Saturday, 1 October 2011

Historical Novelists event at Goldsboro Books

It was a week for getting out to listen to and meet other writers: on Tuesday I was at Kellogg College, here in Oxford, where students on the M.St. course in creative writing read their poems and excerpts from their fiction.  They were incredibly young and incredibly confident in their delivery. Really impressive stuff. Dr Clare Morgan, who is in charge of the course, read from her novel A Book for All and None, which involves an academic quest for the truth about Virginia Woolf and Nietsche. The guest reader was Philip Pullman who, as ever, gave wonderful readings from  The Amber Spyglass and from his new version of selected Grimm's fairytales. He set about enchanting us all with his verve, his sense of pace and pitch - and doing the voice of Iorek Byrnison in a startlingly loud growl that contrasted dramatically with his usual urbane huskiness!

Underside of St Martin's portico
On Thursday I set off for London, not the place I'd normally choose to head for on a day of extraordinary heat ... Goldsboro Books were holding a special event in and outside their shop in Cecil Court, near Leicester Square. I arrived mid-afternoon, so amused myself by visiting St Martin's in the Fields and the National Portrait Gallery.

Interior of St Martin's in the Fields
Chrysanthemum in the NPG cafe
In the NPG, it was great to rediscover my old favourites - although one of those, the portrait of John Donne, had been taken off the wall for conservation, dammit. Went round Glamour of the Gods, the gallery's exhibition of photographs from the golden age of Hollywood. Gorgeous, dahling! Loved the pictures of Gloria Swanson - wearing an extraordinary white peacock headdress - , Louise Brooks, Garbo and Gilbert, Clark Gable with a young Joan Crawford, Elizabeth Taylor while filming Suddenly Last Summer. Harlow, Dietrich, Rita Hayworth (starting to sound like Madonna's lyrics for Vogue!), Vivien Leigh, Ava Gardner ... Too, too delicious! Both disconcerted and reassured to see an example of the huge amount of retouching that went on, back in the days before the digital airbrushing of looks, to create that Hollywood gloss, that ethereal supramortal glamour. My favourite was the show's centrepiece photo of Rock Hudson in his heyday, looking haunted, vulnerable and utterly, gorgeously male.

Early evening, then, and on to Goldsboro Books, and its gathering of authors and readers devoted to writing about and reading about earlier times. It was an extraordinary event, bringing together writers who write about everything from the ancient Romans through to the middle of the 20th century, by way of Anglo-Saxon warriors, Crusader knights, Tudor detectives ... in fact, detectives of pretty much every era. Writers devoted to intrigue, crime, adventure, religion and romance. Writers bound to justify and explain their knowledge of background to fans eager to adore and equally eager, perhaps, to catch them out!

Copious quantities of wine were drunk and 'medieval pie' was served (like a blend of mince pies and bread and butter pudding!), books were bought and signed. Everyone was happy. Luminaries like Bernard Cornwell were there. I tried, and failed, to see C.J. Sansom (regular readers of this blog will know how keen I am on his books). Stella Duffy, Laura Wilson, Barbara Erskine, Michael Jenks, Elizabeth Chadwick, Robyn Young, Harry Sidebottom, Manda Scott ... that's just a selection.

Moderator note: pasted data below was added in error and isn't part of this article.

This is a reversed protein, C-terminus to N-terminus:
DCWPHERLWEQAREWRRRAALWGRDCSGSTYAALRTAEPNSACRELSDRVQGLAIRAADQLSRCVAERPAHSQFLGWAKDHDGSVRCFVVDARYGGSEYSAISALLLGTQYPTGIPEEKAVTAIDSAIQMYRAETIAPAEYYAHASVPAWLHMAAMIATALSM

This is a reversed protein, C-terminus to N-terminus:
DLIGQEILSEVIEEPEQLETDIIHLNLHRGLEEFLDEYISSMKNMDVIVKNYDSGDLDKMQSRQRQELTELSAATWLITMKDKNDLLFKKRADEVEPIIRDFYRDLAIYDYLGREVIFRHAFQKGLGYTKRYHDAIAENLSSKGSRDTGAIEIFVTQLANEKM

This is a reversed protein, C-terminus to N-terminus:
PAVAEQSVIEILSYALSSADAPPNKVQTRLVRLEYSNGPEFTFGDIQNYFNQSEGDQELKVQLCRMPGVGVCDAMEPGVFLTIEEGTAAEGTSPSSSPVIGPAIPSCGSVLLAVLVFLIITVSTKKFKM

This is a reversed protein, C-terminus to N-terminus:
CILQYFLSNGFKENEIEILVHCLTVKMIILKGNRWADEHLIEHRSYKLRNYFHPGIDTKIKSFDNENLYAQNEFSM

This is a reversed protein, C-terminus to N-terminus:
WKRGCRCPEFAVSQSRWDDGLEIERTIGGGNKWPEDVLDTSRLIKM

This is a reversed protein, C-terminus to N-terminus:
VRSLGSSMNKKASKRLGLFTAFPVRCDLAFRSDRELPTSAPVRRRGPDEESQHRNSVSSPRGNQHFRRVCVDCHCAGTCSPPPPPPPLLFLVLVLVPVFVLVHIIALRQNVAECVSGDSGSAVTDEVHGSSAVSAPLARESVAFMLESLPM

Karen Maitland
Well, I wasn't going to come away without buying a book or two, now was I? I treated myself to Rory Clement's latest Tudor mystery, Prince, and to Karen Maitland's The Gallows Curse - and I had excellent chats with both of them. I've read Karen's two previous medieval novels, Company of Liars and The Owl Killers - and think they're superb. She knows her era in exquisitely horrible detail! She pulls no punches in the depiction of the dark and superstitious lives of her characters and her stories are rich in texture and voice. She's especially good at depicting the lives of women and the spiritual oppression of the time. Rory's books - Prince is the third in a series featuring John Shakespeare, brother of the more famous Bill - are going from strength to strength. They're dynamic, pacey adventures which make full use of his knowledge of Elizabethan intrigue and treachery, featuring famous characters like Drake, Essex and Cecil.

Doug Jackson and Robert Fabbri - through a lens darkly:
forgot to use flash because I'd had too much wine!
I was also delighted to make the acquaintance of a fellow-Scot, Douglas Jackson, who writes both thrillers and historicals (The Doomsday Testament, Caligula - part of his Roman trilogy) and of Robert Fabbri, who writes about the Emperor Vespasian, starting with Tribune of Rome.

So many books to read, so little time! Visit the Goldsboro Books website to find out more: the bookshop is an excellent source of signed first editions if you're a collector. I'm sure after the success of this event and of their previous Crime in the Court evening, there will be more opportunities to meet and greet the authors you love!

Finally, I'm delighted to announce that novelist John Harding will be guest-posting on Literascribe in the next few days, talking about his varied output as a writer and his latest (absolutely brilliant) novel, Florence and Giles.

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